Originally from Plovdiv, Radoslav now makes kavals and djura gaida in his workshop in Chesapeake, Virginia, USA. www.rpkavalsandbagpipes.com
Dvoyanka, duduk and Sopilka
There are many types of fipple flutes throughout Europe, many being virtually identical in construction and sound. The sound of the fipple flute is made when a stream of air strikes a sharp edge as with the recorder and tin whistle.
The Bulgarian dvoyanka is a double flute made of a single piece of wood, with six sound holes on one side. It is most frequently made of ash, plum, pear, cornel or boxwood. The tune is played on the right pipe, while the left pipe provides a flat tone (or drone) as accompaniment. The playing structure on the right pipe is similar to that of the music played on the kaval. The dvoyanka has traditionally been an instrument favored by shepherds. Line-dances and lively melodies are frequently played on it. It is a known fact that shepherds directed their flocks by their playing, since sheep remember and recognize a melody in time. A shepherd could "teach" his flock to start from the pen towards the pasture at one melody, and to return to the village in the evening at another. The instrument bears similarities to the dvojnica, an instrument typical of the regions of Central and Western Serbia and Serbian regions across the river Drina, which is made and played somewhat differently. The dvoyanka is a double pipe (gaida), which has a form of a rectangular prism or which is more rarely is composed form two parallel cylindrical tubes. It has a length from 30 to 40 cm. All of the two tubes begin with a bill formed nozzle in which the tone is produced with an ordinary blowing. When playing on a duduk the two tubes are sounded together. My dvoyanka is made of oak and was made by Plamen Petrakiev of Plovdiv and I bought it in Koprivishtitsa in 2015.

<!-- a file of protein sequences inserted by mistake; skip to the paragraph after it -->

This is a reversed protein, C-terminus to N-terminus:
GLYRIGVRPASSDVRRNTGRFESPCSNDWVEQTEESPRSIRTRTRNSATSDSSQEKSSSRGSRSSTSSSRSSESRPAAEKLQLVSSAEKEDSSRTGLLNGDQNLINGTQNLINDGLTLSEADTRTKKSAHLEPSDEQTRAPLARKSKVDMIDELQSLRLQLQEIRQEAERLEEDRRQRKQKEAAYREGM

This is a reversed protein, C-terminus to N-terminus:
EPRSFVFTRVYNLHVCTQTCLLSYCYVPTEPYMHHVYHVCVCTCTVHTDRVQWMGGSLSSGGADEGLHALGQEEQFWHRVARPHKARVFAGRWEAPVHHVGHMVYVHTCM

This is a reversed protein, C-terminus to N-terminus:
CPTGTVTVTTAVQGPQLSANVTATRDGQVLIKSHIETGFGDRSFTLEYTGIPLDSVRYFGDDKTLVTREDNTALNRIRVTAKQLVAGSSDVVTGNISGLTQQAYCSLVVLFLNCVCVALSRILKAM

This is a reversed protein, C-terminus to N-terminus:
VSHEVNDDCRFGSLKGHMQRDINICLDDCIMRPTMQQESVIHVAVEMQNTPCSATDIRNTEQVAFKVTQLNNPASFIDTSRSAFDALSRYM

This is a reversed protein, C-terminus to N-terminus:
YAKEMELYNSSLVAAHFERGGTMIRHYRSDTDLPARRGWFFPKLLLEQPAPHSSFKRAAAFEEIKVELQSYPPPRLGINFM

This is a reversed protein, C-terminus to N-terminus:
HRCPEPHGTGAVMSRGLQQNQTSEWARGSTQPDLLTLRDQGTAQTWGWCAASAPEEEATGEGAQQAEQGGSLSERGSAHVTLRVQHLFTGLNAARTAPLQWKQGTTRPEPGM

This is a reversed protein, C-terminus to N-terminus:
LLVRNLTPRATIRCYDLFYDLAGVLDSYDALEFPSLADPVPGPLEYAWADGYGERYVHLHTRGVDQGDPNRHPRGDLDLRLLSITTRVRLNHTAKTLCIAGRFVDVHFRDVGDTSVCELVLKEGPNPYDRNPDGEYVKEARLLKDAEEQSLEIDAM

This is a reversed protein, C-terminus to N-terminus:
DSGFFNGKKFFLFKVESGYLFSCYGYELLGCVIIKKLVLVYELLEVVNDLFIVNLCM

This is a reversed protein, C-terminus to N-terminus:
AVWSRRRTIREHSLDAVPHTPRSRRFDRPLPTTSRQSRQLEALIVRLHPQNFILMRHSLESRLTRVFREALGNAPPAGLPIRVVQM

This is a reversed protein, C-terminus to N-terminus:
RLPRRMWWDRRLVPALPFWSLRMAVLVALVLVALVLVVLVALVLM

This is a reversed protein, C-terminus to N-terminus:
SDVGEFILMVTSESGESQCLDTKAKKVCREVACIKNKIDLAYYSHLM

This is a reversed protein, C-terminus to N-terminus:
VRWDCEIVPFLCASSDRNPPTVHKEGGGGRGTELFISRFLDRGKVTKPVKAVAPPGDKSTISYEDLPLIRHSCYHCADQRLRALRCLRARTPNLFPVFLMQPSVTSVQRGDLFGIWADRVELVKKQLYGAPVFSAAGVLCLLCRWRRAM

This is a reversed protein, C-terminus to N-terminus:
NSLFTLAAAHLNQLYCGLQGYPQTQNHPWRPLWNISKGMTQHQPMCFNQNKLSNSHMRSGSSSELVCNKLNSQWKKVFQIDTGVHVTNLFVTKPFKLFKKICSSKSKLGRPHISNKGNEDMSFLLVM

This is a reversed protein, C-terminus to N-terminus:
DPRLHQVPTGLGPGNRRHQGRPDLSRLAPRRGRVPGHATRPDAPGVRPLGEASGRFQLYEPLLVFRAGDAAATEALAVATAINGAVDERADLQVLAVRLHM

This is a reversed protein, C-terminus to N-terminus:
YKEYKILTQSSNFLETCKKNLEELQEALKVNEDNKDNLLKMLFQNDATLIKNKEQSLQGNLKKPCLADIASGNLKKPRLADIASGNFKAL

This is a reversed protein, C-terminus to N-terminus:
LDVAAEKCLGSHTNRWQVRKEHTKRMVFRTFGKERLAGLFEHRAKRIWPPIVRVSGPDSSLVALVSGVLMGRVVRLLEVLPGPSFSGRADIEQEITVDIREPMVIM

The name "duduk" sometimes refers to a double reed instrument, but there is a different instrument of the same name played in northwestern Bulgaria as in the picture. This is a blocked-end flute resembling the Serbian frula, known also as kaval or kavalče in a part of Macedonia. My duduk is made of cherry wood and was made by Plamen Petrakiev of Plovdiv. href="http://www.bgfolk.net">www.bgfolk.net
Sopilka Ukrainian: Cопiлка, Russian: is a name applied to a variety of woodwind instruments of the flute family used by Ukrainian folk instrumentalists. Sopilka most commonly refers to a fife made of a variety of materials (but traditionally out of wood) and has six to ten finger holes. The term is also used to describe a related set of folk instruments similar to the recorder, incorporating a fipple and having a constricted end. Sopilkas are used by a variety of Ukrainian folkloric ensembles recreating the traditional music of the various sub-ethnicities in western Ukraine, most notably that of the Hutsuls of the Carpathian Mountains. Often employing several sopilkas in concert, a skilled performer can mimic a variety of sounds found in nature, including bird-calls and insects.
My sopilka (fourth from left) was bought many years ago at Sidmouth folk festival from a Russian group who were performing there. The maker and material are unknown. The other two belong to the Kalina Ensemble.